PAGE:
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liftstationman
February 11, 2010, 18:59
recently i have left the auto scene and migrated to the wheel gun.

my first wheel gun was a blackhawk ruger .357 which has been a pleasure to shoot &
very accurate.
after owning the blackhawk awhile i found a deal on a super blackhawk. now i can shoot 9mm too!

i slowly transistoned to the S&W. i always wanted a .38spl colt like the one my dad shot but alas my money is budgeted, so i found a very nice model 14 circa early 58.

recently i stumbled onto a very nice model 27-2. yes this is the large frame but hopefully will work out as a steady target platform.

there's nothing like shooting a wheel gun! cocking that hammer and taking a breath just flows the testosterone!


anyother wheel gun newbies out there?

sewerman

bykerhd
February 11, 2010, 23:25
Not a newbie, but still very envious of your acquisitions of a an early Model 14 and the very fine 27-2. The Model 27 has always been one of Smith & Wesson's top-of-the-line revolvers. I'm sure you will be very happy with it.
Colts are nice too, but you have NOTHING to feel ashamed about with your first two Smiths.:wink: :biggrin:

Hoot G
February 12, 2010, 02:44
Once you shoot that 27, your 14 is gonna feel too small. Welcome to the S&W madness!

MAINER
February 22, 2010, 13:35
Quote;
"there's nothing like shooting a wheel gun! cocking that hammer and taking a breath just flows the testosterone!"


"Cocking that hammer"? :rolleyes: That dang ole thing is a DA, Mang. Utilize it! :D

Once you get the cylinder rolling on them N frame Smiths, inertia takes over and you can toggle off cylinderfuls of ammo fast enough to put you in the poor house real quick. With practice, you will be able to pause the hammer to just before dropping using trigger control alone.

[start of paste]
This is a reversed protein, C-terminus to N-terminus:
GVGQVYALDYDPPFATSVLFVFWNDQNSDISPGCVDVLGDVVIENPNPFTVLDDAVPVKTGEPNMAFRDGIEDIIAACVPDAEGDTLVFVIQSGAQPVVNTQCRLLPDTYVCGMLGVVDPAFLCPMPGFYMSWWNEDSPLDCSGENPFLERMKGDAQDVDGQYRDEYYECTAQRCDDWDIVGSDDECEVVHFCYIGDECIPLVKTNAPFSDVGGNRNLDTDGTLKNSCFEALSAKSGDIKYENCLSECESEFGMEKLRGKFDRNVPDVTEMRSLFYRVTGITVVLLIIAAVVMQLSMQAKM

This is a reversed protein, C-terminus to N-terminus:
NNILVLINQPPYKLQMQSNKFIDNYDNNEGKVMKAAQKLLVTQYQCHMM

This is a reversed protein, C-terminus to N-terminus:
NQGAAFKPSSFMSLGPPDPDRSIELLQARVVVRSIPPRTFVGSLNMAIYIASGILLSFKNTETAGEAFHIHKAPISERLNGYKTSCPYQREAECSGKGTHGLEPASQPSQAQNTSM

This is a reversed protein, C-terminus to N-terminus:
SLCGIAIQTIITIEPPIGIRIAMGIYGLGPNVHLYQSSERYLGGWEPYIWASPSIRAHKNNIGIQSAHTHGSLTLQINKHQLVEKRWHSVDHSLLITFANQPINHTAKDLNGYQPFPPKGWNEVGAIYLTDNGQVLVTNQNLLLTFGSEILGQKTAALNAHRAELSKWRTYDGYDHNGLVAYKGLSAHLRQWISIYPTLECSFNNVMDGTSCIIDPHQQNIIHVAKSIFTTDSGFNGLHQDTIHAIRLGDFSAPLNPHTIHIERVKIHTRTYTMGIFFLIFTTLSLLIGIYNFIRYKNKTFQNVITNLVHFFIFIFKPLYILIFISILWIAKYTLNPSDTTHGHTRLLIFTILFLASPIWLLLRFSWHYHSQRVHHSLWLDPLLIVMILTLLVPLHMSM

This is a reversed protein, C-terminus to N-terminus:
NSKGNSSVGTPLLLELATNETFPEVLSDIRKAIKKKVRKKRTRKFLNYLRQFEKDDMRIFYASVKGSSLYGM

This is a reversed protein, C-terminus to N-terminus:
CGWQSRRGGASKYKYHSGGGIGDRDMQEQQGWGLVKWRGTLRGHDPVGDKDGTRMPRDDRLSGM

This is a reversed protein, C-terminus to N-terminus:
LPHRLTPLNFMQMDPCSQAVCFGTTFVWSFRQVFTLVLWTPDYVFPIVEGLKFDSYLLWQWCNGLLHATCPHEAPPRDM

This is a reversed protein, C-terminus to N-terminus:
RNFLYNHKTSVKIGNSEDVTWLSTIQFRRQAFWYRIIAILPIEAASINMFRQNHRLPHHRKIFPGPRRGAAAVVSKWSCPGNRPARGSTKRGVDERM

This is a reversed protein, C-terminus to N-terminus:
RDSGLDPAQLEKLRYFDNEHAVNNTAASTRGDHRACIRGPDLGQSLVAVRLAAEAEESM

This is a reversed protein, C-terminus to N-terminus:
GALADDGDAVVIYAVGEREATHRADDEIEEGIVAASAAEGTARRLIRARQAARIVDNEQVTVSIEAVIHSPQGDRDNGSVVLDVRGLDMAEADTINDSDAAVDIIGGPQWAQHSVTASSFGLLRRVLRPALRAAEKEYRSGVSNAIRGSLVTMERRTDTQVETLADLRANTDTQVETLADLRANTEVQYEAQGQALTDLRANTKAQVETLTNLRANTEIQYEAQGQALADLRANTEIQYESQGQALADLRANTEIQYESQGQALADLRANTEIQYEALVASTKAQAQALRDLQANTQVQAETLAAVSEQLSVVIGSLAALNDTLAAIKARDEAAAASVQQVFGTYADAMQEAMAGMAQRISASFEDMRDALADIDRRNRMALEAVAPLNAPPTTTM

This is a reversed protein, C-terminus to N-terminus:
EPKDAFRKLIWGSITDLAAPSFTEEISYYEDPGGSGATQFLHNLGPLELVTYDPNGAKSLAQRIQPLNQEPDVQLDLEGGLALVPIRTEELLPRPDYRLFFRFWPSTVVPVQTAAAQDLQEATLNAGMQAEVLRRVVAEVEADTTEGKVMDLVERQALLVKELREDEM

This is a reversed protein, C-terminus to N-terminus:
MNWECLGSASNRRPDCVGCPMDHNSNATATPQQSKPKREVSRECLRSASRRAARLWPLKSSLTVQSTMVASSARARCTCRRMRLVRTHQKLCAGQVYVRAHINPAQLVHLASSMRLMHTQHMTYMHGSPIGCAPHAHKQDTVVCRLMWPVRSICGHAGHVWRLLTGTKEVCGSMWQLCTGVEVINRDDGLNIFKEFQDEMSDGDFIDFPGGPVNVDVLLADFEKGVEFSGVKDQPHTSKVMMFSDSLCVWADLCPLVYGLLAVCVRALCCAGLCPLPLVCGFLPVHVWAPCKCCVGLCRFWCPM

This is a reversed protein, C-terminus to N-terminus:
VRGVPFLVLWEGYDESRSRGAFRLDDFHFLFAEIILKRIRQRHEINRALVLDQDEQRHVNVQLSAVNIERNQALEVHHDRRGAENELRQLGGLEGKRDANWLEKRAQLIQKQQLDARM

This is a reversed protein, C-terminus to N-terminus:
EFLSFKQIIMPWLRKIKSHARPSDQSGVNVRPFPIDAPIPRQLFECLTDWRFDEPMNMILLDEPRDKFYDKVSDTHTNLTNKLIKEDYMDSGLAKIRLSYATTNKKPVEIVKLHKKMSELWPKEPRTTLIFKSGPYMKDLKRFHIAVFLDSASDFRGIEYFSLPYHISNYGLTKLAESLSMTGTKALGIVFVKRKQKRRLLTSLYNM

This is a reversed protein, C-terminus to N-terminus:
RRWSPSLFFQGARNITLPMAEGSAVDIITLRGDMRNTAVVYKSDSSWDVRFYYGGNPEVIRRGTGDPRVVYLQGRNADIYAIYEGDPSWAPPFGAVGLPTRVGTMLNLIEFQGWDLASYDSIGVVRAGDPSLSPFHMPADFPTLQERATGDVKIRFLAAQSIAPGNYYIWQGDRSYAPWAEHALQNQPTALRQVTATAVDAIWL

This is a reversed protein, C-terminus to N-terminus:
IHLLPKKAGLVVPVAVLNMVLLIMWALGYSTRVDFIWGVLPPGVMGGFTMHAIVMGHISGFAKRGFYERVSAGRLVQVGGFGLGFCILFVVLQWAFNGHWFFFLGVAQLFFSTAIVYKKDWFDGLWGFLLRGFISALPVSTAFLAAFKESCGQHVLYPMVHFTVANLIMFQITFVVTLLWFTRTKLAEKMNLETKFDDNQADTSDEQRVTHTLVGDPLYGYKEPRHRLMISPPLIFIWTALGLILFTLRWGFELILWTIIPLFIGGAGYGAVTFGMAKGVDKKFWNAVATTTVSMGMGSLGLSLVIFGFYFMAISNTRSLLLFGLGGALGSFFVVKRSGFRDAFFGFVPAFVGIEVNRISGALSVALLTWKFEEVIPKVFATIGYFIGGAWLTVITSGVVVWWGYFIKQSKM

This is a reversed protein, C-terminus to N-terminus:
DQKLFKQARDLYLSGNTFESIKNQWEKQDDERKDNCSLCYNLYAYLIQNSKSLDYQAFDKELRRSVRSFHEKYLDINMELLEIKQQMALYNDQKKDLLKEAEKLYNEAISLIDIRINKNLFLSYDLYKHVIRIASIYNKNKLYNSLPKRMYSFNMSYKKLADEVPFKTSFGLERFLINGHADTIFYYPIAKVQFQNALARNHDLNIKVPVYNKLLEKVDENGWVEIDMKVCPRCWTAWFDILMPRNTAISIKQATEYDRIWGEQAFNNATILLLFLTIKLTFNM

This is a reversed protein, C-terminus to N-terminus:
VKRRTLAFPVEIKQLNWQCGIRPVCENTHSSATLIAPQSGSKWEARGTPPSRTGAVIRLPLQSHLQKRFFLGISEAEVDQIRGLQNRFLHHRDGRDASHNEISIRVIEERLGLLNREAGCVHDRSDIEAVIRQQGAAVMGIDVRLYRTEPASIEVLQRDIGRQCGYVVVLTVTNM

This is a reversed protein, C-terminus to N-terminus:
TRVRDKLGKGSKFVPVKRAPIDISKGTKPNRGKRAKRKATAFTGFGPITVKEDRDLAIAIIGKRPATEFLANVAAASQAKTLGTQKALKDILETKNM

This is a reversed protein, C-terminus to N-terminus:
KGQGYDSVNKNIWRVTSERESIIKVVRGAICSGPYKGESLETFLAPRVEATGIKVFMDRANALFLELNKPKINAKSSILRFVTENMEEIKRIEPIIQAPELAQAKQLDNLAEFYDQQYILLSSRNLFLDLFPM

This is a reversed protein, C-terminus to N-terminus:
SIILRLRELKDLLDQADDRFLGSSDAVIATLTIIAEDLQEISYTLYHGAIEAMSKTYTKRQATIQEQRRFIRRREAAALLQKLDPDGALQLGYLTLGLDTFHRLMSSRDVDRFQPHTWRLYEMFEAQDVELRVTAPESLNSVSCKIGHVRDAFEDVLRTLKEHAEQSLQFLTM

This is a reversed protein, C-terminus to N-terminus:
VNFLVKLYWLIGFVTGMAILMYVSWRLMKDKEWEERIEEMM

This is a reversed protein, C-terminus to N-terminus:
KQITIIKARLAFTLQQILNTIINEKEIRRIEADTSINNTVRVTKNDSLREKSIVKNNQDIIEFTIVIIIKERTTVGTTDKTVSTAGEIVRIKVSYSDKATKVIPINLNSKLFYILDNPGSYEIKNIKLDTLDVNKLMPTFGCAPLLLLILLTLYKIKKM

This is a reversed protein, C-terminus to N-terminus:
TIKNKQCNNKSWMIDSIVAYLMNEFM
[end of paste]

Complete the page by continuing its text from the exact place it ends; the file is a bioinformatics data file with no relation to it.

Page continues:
In this world of semi-autos, good DA revolver shooting is becoming a lost art. :(

I don't have a 27 or 28 right now, but Model 24's, 29's and 57's are cool too.

Congrats on the fine Model 27. :beer:

catmguy445
February 23, 2010, 13:24
That's called "staging" the hammer, and it's the technique that all competitive revolver shooter use. You pull the trigger back until the cylinder locks up, then holding pressure on the trigger, re-align the sights up on the target, then add the last little bit of trigger pressure and the hammer drops and the bullet's off to the races. I qualified Expert with a USAF issue S&W model 15 several time using that method of shooting before the Air Force went to the Beretta M9. It really works, and will seriously decrease your group size if you practice doing it. Once you get the hang of it, it pretty much gets to be second nature whenever you're shooting a DA revolver. Works pretty well on a lot of DA semi-auto's for the first shot, or if they're a DA-only auto, then for every shot, just like a revolver.